# NavList:

## A Community Devoted to the Preservation and Practice of Celestial Navigation and Other Methods of Traditional Wayfinding

**Re: Horizons, was Summary of Bowditch Table 15**

**From:**Fred Hebard

**Date:**2005 Jan 30, 14:49 -0500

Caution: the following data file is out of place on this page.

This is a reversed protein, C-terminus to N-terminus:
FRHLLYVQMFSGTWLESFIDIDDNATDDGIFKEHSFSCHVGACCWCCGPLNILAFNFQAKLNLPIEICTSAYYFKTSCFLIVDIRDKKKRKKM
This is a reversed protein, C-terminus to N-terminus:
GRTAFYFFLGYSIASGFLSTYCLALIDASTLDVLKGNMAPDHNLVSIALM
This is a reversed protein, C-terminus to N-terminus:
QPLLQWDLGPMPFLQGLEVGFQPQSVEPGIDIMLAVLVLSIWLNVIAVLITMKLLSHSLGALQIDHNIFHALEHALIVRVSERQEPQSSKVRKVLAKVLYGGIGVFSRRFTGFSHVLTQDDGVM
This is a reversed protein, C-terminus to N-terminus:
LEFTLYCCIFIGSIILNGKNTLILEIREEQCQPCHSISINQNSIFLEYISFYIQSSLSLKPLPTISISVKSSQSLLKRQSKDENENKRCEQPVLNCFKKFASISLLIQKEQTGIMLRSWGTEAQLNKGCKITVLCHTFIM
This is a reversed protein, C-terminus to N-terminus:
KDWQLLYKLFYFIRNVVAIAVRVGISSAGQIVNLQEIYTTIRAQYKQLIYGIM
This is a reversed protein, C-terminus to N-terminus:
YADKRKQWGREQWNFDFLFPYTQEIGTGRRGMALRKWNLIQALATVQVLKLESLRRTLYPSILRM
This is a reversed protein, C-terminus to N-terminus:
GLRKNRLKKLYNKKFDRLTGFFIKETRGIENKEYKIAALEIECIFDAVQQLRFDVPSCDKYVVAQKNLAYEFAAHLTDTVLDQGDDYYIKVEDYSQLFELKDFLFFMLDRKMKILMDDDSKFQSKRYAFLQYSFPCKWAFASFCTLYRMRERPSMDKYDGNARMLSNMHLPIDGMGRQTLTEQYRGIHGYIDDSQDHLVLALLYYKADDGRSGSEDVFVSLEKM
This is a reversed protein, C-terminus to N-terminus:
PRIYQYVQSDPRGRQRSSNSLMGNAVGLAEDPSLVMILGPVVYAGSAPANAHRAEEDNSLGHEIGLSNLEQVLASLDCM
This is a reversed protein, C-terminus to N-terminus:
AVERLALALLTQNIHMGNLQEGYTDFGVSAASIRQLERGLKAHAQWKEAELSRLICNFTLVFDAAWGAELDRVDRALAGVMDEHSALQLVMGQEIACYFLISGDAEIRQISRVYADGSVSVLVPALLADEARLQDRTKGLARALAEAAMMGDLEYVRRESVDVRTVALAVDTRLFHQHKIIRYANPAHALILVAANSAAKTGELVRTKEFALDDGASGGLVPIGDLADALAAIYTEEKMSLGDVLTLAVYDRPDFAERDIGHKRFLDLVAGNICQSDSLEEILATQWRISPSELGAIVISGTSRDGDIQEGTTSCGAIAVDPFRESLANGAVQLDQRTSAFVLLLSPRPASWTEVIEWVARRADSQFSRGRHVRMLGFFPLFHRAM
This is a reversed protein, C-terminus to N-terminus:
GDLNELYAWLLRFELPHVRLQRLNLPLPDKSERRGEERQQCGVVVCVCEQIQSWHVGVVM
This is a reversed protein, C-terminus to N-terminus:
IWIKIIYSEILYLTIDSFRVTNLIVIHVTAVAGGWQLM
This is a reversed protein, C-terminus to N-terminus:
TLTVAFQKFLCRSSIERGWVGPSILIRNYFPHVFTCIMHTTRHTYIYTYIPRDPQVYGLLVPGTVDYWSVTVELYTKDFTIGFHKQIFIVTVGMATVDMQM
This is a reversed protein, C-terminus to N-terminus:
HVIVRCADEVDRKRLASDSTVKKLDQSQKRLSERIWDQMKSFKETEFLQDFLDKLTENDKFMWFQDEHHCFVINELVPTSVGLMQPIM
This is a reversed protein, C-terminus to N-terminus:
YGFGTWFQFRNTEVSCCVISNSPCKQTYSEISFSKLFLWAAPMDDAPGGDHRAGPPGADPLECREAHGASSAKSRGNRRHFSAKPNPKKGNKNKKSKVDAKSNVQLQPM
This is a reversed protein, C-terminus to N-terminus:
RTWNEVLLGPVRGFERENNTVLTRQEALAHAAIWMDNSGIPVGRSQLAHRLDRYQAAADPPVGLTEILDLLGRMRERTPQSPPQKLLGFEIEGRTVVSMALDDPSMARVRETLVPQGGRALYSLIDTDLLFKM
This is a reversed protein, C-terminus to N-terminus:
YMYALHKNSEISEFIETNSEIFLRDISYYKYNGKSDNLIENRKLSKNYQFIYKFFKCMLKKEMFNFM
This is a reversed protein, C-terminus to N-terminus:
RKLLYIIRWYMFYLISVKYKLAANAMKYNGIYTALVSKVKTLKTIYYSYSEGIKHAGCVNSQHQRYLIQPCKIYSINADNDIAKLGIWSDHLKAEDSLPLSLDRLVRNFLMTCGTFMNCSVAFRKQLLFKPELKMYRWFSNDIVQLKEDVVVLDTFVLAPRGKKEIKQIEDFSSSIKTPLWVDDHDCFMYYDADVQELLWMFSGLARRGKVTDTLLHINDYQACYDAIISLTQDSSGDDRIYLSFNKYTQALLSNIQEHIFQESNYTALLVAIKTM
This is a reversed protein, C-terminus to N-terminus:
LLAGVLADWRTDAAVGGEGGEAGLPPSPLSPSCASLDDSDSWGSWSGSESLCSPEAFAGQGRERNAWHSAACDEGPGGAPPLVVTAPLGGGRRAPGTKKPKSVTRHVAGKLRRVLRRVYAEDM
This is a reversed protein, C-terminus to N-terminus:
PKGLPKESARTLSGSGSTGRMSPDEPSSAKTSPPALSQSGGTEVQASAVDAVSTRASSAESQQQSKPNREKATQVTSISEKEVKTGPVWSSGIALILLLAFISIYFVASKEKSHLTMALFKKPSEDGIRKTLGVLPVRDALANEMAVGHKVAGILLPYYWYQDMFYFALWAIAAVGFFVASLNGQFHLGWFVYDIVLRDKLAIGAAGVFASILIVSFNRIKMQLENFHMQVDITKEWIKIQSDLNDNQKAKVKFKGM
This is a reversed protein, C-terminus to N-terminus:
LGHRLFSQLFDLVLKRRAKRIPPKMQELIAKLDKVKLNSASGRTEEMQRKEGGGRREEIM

This is called deflection from the vertical, where the vertical points to the center of the earth. It is not a significant factor until you get next to the Andes or some other huge mountain close to the sea. As I recall, the errors are on the order of 1' of arc or so, which would make it more a problem for surveyors than navigators. On Jan 30, 2005, at 2:25 PM, Jim Thompson wrote: > Before Trevor has a chance to reply (if he wanted to) I have started > uncovering some information about the relevance of the plumb line to > celestial navigation. > > Bowditch 2002 makes the importance of the plumb line clear: > "Horizontal, > adj. Parallel to the plane of the horizon; perpendicular to the > direction of > gravity." But I have found no other reference to gravity and the > plumb line > in Bowditch's text, where it is merely stated that the center of the > earth > is used as the reference for the horizontal coordinate system, > presumably as > an approximation for the plumb line? > > I found one paper which said, "An essential element in celestial > navigation > is the determination of the exact direction of the local gravity > vector. In > traditional, marine-sextant celestial navigation, the observed horizon > is > assumed to be a circle orthogonal to the local vertical (without > measuring > the local gravity vector)." > > But I have not learned the significance in CN of the difference between > assuming the geometric center of the earth, and using the plumb line. > Presumably the difference is not significant, given that we tend to > work > with precisions of about 1-2 NM at best? > > Jim > >>> -----Original Message----- >>> From Jim Thompson >>> Trevor wrote in reply, >>>> The sensible horizon might be better understood as a plane, >>>> perpendicular to the direction of gravity acting on the observer and >>>> drawn through the observer's eye. It is parallel to the celestial >>>> horizon because that too is a plane perpendicular to the direction >>>> of >>>> gravity acting on the observer but drawn through the centre of >>>> the Earth. >> >> Jim wrote but meant to finish: >>> I have not yet found an independant reference to this idea that the >>> horizontal coordinate system's horizons are perpendicular to gravity. >> >> Sorry, Trevor, I meant to complete this thought before posting >> that message, >> but my trigger finger slipped. >> >> I have not yet found an independant reference to this idea that the >> horizontal coordinate system's horizons are perpendicular to gravity. >> All >> the definitions I have found so far refer to the center of the earth, >> not >> the direction of gravity. You were challenging my comment that >> the horizons >> are perpendicular to a line drawn through the center of the earth to >> the >> observer's position on the surface of the earth. I think what >> you meant was >> that this would only be true if the earth was a perfect sphere and if >> gravity pointed to the center of the earth, but the earth is geoid, >> and so >> the direction of gravity is a more proper reference than the center >> of the >> earth. Is that so? >> >> Jim Thompson >